Foreign Firms Benefitting From U.S. Green Energy Funding

Cannon Power Group, based in Rancho Santa Fe, is among the minority of American firms benefitting from millions of dollars in economic stimulus grants dedicated to green energy.

The company's white turbines, which generate wind energy, dot the landscape along the Colombia River in Washington state. The project, known as Windy Flats, is one of the largest wind projects in the U.S. and will be funded by an expected $170 million in green energy stimulus money.

"If you build the project, then the grants will come," explained Gary Hardke, President of Cannon Power Group.

Hardke said the economic stimulus money is allowing his company to expand its project and put more people to work. He also said he is not surprised that American firms are falling behind on cashing in on the stimulus money. Of the $2 billion set aside for green energy, three quarters have gone to foreign firms.

Hardke cited foreign firms' preparedness to take advantage of the U.S. government program.

"It's hard to be a successful wind energy developer without a big checkbook," he explained.

The big check book in previous decades has been opened by European governments who have invested heavily in wind energy in the past. For example, Spain is a world leader. On a windy day, half the energy needed can come from wind.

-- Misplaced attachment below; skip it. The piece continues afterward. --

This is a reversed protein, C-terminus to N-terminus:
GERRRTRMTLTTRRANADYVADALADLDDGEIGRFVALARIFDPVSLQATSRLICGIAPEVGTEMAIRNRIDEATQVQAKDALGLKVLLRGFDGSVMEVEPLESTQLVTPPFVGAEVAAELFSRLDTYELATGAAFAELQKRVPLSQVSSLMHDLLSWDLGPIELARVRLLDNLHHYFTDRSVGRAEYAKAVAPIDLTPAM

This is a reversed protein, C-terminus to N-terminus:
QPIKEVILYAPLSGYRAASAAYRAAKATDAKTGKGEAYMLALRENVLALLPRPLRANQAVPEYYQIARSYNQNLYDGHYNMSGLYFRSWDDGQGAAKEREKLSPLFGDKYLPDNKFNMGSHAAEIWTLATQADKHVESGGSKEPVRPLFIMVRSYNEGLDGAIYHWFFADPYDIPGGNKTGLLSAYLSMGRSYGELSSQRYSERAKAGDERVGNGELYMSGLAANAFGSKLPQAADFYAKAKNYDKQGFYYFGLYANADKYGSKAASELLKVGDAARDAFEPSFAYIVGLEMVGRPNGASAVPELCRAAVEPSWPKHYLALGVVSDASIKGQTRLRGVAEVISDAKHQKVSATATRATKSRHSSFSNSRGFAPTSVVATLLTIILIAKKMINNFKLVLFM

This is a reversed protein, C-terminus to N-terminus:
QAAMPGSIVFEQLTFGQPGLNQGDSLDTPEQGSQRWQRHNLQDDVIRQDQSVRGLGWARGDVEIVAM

"They've poured billions of dollars into renewable energy over the last two decades," Hardke pointed out.

At the same time, past U.S. government support has wavered. Now that it's the U.S. investing heavily, Hardke said foreign-based firms are more established to collect the money.

A-Power Energy Generation Systems is one example. The company lists a downtown San Diego office suite as its business and mailing address in filings with the Securities and Exchange Commission. However, that office suite is vacant.

The company is based in China and is part of a consortium building a wind farm in Texas that may qualify for federal stimulus money. The project is reportedly generating 300 jobs in the U.S., 800 jobs in China.

Foreign firms like A-Power are not barred from the stimulus money as one basic qualification is met, according to Hardke.

"The site of the project has to be in the United States," he said.

Cannon is developing wind power in Baja California that won't qualify for stimulus money.

For its Washington state project, while the firm is American, that does not mean all stimulus money it receives will stay in America.

Of the $19.4 million already collected from the federal government, Hardke said about half was paid to Siemens, a German firm which makes the wind turbines.

Hardke said the main U.S. manufacturers were out of stock or did not make the size that Cannon needed.

NOTE: This story was reported by the Watchdog Institute in a collaborative effort with the Investigative Reporting Workshop at American University in Washington, D.C., and 10News. A version of this story will be published in The San Diego Union-Tribune Tuesday. For more on the Watchdog Institute's story, visit www.watchdoginstitute.org/story.html